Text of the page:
The most noteworthy result, of course, is the fact that the famous Pilsner Urquell ended up rock bottom, even behind the alcohol free stuff. I think this might be the clearest message so far that the global brewing conglomerate, SAB Miller, should stop meddling with a once-great beer and start brewing it with the love and affection it once was. “Urquell” means “the original source”, and it is sad to see this beer now being brewed in various cheap places hundreds of miles from Plzen where it was born. I expect that this blog entry will make them see the error of their ways, and perhaps bring out a new version – they could call it “Urqurquell” – which tastes like in the good old days (which I seem to remember being crap at the beginning of this post, what the heck was I thinking?)

On the other hand, I was happy to see that Meckatzer’s Weiss-Gold was awarded the victory since I have repeatedly praised this very beer in this very blog, and it’s very good. Very well, that concludes today's long blog post - I hope you've been entertained and inspired. Blind tasting beer is a real eye-opener as it were (unless you're actually blind I guess, but then you're unlikely to read this blog), since you can't get away with knowing from the label what the beer is supposed to taste like. Actually, there's an idea: I'm going to do a real blindfolded test where I don't know anything about the beer beforehand and have to figure out everything by taste and smell. I'll keep you posted.


It's beer v beer time!

Any beer blogger with respect for himherself occasionally does a beer test. The advanced version of this is to test two beers at the same time, and compare them. The usual trick is to pick an awful and a really good beer and then slag off the awful one whilst praising the good one. That seemed a bit predictable (as well as a waste of liver damage where the awful beer is concerned), so I went for the adventurous approach: comparing two of my all-time favourite beers. Very exciting.

Having at the time of writing just drunk these two beers, I simultaneously have the advantage of being creatively drunk and the disadvantage of missing every second key on the keyboard, so I may well be sober before I finish this. Unless I have another beer, of course. Anyway, you're probably dying to know which two beers I have just compared. It's Meckatzer Weissgold and Wernesgrüner Pils Legende. Note the two dots over the u in Wernesgrüner. That's a German letter, folks. It's pronounced "ü".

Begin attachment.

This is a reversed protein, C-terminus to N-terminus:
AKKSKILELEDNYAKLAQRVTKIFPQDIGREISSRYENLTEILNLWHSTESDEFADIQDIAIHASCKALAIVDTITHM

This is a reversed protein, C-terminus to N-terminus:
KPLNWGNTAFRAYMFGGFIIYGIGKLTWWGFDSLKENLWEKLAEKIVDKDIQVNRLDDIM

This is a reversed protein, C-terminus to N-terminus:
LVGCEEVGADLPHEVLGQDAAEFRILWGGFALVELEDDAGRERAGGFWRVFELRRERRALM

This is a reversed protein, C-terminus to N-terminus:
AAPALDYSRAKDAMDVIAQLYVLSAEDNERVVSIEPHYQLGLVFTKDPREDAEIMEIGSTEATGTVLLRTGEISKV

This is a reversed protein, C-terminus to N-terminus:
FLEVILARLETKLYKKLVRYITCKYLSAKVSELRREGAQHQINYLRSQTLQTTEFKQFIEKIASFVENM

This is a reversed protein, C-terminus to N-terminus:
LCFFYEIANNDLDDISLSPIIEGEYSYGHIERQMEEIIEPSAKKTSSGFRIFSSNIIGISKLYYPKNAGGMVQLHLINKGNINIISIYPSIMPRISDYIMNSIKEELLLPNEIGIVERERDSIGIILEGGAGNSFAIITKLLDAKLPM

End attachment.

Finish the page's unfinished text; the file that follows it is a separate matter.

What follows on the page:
I went about this momentous task in a very scientific way. First I went for a cycle ride in the sunshine to make sure I was really thirsty. Then I washed two beer glasses exactly the same way, even though both were already clean, just in case they had been washed differently, at different times or by different people. I used the same soap, the same tap water, the same brush, the same technique and I whistled the same tune whilst washing. Then I let both glasses air-dry until they were no longer wet.

The beers were stored in the fridge so I took them out 10 minutes prior to pouring time and opened the bottles to let the beer breathe. Well, if wine needs this why the heck shouldn't beer? I proceeded to pour 2/3rds of the bottles simultaneously into separate glasses, without tilting the glasses (which would in any case have been difficult since I only have two feet). Then I paused for exactly 97 seconds to let the head stabilize before I poured the rest.

I now had two beautiful looking beers in two extraordinarily attractive beer glasses from the wonderful Aass brewery. I waited two minutes to see how the head developed and multitasked by studying the colour at the same time. The Wernesgrüner was a smidgeon lighter, whilst the Meckatzer could be said to be a tad darker. The next step was to appreciateively sniff the beers in order to detect smells such as wet dogs, pine trees and Welsh footpaths. To me, both smelt a bit like, erm, beer, and I must admit that I couldn't at all tell the difference. Perhaps I need a nose transplant.

Undeterred, I proceeded to taste the beer. After all this time faffing about, you can imagine what a delight it was to finally let these great beers hit my frustrated taste buds. And the taste buds sure were happy. The Wernesgrüner is a very hoppy beer, and therefore extremely refreshing. A bit like a gin and tonic without the gin and the tonic, but with a lot of great beer. The Meckatzer, as I have previously described in an earlier post on this very blog, is both hoppy and malty. It has a more full-bodied mouthfeel, but lacks perhaps that extra sting in the bitterness department that the Wernesgrüner supplies so nicely.